General Motors' Short Circuit?

General Motors (NYSE: GM  ) reported Monday that it would be recalling 600,000-plus of its SUVs sold in the U.S. and Canadian markets. This, on top of last week's announcement of a 1.8 million car recall. Combined, these two recalls add up to nearly 30% of the auto maker's annual sales of new cars and trucks.

Monday's recall was prompted by reports that the adhesives used to seal the vehicles' windshield wiper units might be defective, allowing water to leak into the cars and cause short circuits. Last week's recall was related to an electrical problem with the steering columns in certain 1998-2001 models.

While GM does not consider the situation with either defect to be terribly urgent -- owners will not even be officially notified of the car recall until March, and owners of the SUVs will start receiving notices in July -- the company's continuing quality control difficulties poses a dilemma for shareholders.

GM is currently the largest auto manufacturer in the world by sales. For 2003, it sold approximately 8.4 million vehicles, followed by Toyota Motor (NYSE: TM  ) at 6.8 million, and Ford (NYSE: F  ) at 6.7 million.

But the reputation that GM and fellow U.S. car manufacturers Ford and Chrysler (now DaimlerChrysler (NYSE: DCX  ) ) acquired in the 1970s for making gas-guzzling clunkers that needed to be, as one witticism put it, "Fixed Or Repaired Daily," has been hurting GM's market share for decades. Last year was no different: GM declined to a 14.7% market share globally. Even in the U.S., its market share declined from 28.3% to 28%.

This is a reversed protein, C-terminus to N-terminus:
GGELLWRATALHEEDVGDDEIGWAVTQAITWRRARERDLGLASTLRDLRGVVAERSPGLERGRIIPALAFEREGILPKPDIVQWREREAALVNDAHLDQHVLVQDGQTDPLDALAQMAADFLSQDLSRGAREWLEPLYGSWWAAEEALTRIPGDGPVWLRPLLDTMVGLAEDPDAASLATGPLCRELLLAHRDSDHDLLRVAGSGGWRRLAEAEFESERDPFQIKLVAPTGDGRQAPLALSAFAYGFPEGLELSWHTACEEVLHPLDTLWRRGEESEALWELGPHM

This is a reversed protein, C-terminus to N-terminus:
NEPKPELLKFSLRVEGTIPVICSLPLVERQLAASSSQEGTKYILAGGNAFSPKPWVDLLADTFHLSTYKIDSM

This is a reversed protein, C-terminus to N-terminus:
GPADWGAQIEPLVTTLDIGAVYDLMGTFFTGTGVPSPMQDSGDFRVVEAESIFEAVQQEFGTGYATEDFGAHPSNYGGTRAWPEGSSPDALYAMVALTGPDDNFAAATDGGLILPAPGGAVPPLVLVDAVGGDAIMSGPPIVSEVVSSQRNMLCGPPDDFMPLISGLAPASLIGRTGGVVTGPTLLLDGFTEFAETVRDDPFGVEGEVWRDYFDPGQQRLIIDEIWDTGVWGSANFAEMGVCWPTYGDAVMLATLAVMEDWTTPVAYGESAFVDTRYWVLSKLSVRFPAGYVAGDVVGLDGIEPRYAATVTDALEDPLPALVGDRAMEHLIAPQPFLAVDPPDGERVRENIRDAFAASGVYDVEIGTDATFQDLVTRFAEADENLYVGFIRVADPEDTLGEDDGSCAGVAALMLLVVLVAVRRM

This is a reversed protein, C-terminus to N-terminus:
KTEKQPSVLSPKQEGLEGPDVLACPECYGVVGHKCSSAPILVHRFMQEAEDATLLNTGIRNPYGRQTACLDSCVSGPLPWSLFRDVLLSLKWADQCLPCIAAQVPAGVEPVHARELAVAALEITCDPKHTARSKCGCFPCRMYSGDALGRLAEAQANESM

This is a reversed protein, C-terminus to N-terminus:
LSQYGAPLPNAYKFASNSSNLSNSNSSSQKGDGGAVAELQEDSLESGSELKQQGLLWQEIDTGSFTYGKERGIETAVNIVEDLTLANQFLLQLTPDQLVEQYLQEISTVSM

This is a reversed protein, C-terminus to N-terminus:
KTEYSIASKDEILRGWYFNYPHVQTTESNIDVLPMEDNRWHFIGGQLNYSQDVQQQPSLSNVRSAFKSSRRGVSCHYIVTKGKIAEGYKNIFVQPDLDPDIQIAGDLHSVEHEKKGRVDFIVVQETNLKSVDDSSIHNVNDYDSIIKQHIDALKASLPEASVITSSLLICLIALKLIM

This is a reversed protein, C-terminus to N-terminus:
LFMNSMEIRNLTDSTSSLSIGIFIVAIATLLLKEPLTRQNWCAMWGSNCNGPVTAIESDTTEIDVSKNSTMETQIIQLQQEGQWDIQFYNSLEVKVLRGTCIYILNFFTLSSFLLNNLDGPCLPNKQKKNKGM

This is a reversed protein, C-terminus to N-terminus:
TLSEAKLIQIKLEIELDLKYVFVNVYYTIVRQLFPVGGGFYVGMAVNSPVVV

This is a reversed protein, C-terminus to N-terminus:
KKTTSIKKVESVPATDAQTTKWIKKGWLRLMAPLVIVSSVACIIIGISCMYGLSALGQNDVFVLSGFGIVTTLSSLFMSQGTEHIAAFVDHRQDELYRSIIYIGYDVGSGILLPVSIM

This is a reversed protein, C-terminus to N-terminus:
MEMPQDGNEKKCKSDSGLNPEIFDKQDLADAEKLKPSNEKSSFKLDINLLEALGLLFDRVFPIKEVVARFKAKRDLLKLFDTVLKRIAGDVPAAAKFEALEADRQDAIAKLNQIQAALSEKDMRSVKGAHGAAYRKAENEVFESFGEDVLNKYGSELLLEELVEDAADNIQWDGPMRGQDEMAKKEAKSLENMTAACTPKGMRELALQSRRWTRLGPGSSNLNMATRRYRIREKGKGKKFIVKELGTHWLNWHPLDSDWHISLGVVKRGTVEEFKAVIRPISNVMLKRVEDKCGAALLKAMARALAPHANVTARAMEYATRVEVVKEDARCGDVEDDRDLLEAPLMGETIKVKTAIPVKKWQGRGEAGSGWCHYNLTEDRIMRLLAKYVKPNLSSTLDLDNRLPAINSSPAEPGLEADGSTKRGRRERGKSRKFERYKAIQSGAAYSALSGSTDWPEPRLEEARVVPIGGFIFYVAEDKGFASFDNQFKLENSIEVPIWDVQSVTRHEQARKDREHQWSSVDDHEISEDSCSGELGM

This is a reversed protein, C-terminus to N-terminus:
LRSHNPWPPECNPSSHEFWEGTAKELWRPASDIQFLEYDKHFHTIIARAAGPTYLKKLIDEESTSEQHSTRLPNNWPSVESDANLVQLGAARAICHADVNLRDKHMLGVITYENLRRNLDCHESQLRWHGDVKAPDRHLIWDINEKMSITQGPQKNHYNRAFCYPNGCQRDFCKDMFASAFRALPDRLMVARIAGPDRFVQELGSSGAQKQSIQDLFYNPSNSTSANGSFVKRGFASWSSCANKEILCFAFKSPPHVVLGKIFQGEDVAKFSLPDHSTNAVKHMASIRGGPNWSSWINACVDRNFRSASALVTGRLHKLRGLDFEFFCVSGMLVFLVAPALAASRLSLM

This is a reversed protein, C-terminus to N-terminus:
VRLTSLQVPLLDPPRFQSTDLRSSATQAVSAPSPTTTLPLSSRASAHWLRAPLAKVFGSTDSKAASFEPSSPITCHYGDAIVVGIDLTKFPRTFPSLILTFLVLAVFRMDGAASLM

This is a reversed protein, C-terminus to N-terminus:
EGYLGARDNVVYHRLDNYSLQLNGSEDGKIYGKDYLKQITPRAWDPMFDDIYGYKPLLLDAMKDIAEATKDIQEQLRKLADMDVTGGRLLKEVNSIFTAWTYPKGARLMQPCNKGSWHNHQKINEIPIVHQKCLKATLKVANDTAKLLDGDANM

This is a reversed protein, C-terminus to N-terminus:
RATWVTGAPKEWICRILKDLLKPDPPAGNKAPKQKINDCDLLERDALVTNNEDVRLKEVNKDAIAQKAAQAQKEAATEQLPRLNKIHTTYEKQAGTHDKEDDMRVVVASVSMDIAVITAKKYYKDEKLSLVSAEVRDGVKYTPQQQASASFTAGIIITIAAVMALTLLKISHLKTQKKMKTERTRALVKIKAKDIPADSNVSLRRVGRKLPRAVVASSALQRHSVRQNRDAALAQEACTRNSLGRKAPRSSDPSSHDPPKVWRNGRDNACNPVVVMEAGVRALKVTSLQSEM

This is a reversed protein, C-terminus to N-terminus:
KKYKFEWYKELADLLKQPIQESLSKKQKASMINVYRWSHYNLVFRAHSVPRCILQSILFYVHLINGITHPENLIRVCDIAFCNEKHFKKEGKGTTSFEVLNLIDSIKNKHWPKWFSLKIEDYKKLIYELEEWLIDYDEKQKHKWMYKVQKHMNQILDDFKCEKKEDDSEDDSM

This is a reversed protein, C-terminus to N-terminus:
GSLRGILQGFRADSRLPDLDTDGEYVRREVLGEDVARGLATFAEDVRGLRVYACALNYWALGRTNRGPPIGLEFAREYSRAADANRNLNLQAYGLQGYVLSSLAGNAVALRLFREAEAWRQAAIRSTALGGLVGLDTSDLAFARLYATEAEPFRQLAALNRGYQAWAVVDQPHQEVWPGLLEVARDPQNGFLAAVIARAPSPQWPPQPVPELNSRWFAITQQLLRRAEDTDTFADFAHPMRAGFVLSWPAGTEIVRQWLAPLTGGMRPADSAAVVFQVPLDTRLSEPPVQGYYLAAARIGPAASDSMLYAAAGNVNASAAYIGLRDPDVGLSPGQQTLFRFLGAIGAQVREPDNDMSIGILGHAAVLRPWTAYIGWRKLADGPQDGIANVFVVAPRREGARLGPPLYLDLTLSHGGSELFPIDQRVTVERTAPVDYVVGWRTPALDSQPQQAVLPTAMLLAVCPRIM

Unless General Motors stops putting out cars like Microsoft (Nasdaq: MSFT  ) puts out software -- with a blue screen of death built in -- there is going to be no end to this downward trend. That is, until the "Big Three" U.S. auto makers are named Honda America (future subsidiary of Honda Motor (NYSE: HMC  ) ), Nissan America (future subsidiary of Nissan Motor (Nasdaq: NSANY  ) ), and Toyota America (future subsidiary of... you get the picture).

Are you worried for GM's future as the world's No. 1 auto maker? What do you make of the serial recalls? Ruminate with other Fools on the General Motors discussion board. Only on Fool.com.

Rich Smithactually owns a GM truck -- but while it has plenty of glitches and blemishes, he bought it used on eBay and so has no cause to blame GM for his particular troubles. He owns no shares in any company mentioned in this article.


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